If a problem is not exactly repeatable, you probably have a problem where files are being corrupted. This could be on your disk, as a result of cabling (check cables are tight and undamaged; remove any switch boxes or extensions; use a different cable if possible), or, if the printer is connected by serial rather than parallel cable, the serial port setup could be wrong.

Corruption can occur even before the file is printed - say as it is read from a network. Different types of network, and network software, have different reliabilities. See the next section for how to check for corrupt graphics.

Sometimes switching a printer off and on will make a difference. This probably means that the printer is slowly running out of memory, but if you share the printer, it is not impossible that someone else if affecting its setup (they would have to be pretty conversant with PostScript, though). Beware of using a font downloader - these use up printer memory.

It is often worth splitting printing into two processes. First, print to file (note that some applications allow you to save as EPS - this is not the same as printing to file). Now send the print file to the printer. Do you get the same error consistently? This not only helps to establish whether the problem is getting in before or after printing, it gives you a file to use as evidence if you need to take the problem further.

Checking for corrupt graphics

Even if the results are consistent, corruption could be to blame. Check the error descriptions below to see if corruption is listed as a possible cause. If so, and you are working composing pages on screen, check for corrupt graphics (especially EPS graphics).
  1. Make a copy of your file (important!)
  2. Remove all of the graphics. If the file prints up to a particular page concentrate on that page. It doesn't matter how small a graphic is.
  3. If you find that removing all the graphics from a particular page means it now prints (albeit incomplete) add the graphics one at a time. If there are a great many try to isolate them by making a fresh copy of the original and removing half of them. If the file still fails, remove half of the remainder, and so forth.
  4. If the file apparently works with either half of the graphics removed, first check very carefully that you have not been overlooking a particular graphic. If you are sure, you are probably running out of printer memory.
The key to solving, or at least identifying, problems is to be systematic. If you are in a muddle, don't bother to write down error messages, or won't devote the time needed, you probably won't solve the problem and you might as well give up now.

Finding out more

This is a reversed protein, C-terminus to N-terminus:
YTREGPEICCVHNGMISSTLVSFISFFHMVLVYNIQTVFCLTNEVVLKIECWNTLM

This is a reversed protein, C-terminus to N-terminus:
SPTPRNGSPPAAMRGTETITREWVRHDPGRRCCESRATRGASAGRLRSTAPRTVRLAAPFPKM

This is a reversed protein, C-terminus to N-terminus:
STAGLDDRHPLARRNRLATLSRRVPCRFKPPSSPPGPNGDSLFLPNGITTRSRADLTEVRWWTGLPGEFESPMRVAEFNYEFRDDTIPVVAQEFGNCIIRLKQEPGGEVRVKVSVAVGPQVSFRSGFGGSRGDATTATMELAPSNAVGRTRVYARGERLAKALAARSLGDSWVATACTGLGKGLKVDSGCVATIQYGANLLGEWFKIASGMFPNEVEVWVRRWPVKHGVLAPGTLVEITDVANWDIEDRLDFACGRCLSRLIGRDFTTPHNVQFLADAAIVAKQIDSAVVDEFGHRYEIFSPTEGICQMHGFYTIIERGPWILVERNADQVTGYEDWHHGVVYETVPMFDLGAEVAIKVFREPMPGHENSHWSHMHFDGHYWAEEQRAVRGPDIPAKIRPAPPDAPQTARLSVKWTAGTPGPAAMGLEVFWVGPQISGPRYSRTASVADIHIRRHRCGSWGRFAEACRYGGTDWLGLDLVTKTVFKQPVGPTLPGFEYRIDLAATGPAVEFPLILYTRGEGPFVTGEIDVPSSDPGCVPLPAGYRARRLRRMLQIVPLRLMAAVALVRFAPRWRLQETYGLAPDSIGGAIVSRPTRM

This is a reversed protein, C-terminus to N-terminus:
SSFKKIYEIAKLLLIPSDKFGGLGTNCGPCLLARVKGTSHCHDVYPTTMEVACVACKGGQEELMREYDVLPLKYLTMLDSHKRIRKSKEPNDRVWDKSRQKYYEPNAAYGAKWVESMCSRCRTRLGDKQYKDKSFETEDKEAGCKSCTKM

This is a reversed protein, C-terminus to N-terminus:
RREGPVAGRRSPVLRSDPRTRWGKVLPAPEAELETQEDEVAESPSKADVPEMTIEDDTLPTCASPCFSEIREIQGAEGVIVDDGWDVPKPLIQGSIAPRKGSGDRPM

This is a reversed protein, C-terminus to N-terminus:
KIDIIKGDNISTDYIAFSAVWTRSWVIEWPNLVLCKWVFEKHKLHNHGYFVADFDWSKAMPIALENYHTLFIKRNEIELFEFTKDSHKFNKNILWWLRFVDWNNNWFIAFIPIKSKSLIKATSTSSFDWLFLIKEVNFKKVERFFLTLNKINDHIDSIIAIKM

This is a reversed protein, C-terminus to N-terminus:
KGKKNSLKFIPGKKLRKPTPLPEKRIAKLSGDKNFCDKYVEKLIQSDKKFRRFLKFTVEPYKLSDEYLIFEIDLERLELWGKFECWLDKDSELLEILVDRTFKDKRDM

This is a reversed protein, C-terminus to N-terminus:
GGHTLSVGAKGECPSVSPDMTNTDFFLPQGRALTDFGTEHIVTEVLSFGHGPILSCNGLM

What if this doesn't help?

The fullest description of PostScript errors is in the book PostScript Language Reference Manual, 2nd edition, Addison Wesley, ISBN 0-201-18127-4. This will help only people who want to understand the PostScript.

It is just possible, but not very likely, that the printer or your computer is faulty. More likely, but still not very, is the possibility that your software is damaged, and reinstalling it will help.

There may be a bug in the program you are using, or possibly even in the printer. If you are convinced of this, you will need to take this up with the relevant parties.

Otherwise, you may have to seek expert help, or try to produce the information in a different way.

And don't forget to check Luminous Corporation's PostScript error page. They are a spin off from Adobe so they should know!

About us

Quite Software (that's us!) offer a product called PSAlter, which allows PostScript to be debugged or previewed using Microsoft Windows. PSAlter does offer greatly improved error messages, and the chance to see exactly where in the program the problem has occurred. This may be of great interest to PostScript programmers, but don't view it as the universal solution to all PostScript errors, especially if you haven't learned any PostScript - there is a difference between knowing all about where an error occurs, and knowing how to fix it. But, it certainly helps in a proportion of cases. Why not read about PSAlter and decide if it it is likely to help you.

We are sorry, but we don't have the time or resources to offer a consultancy service. Please, no unsolicited PostScript files or problems. We do welcome suggestions for improving this page, our other PostScript pages or anything else in our site.

A good place to get help with PostScript on the internet is the comp.lang.postscript usenet group.


Error details

What are the PostScript errors? There are not very many error names, and this is part of the problem. Each name usually covers a number of different problems. The error names are as follows.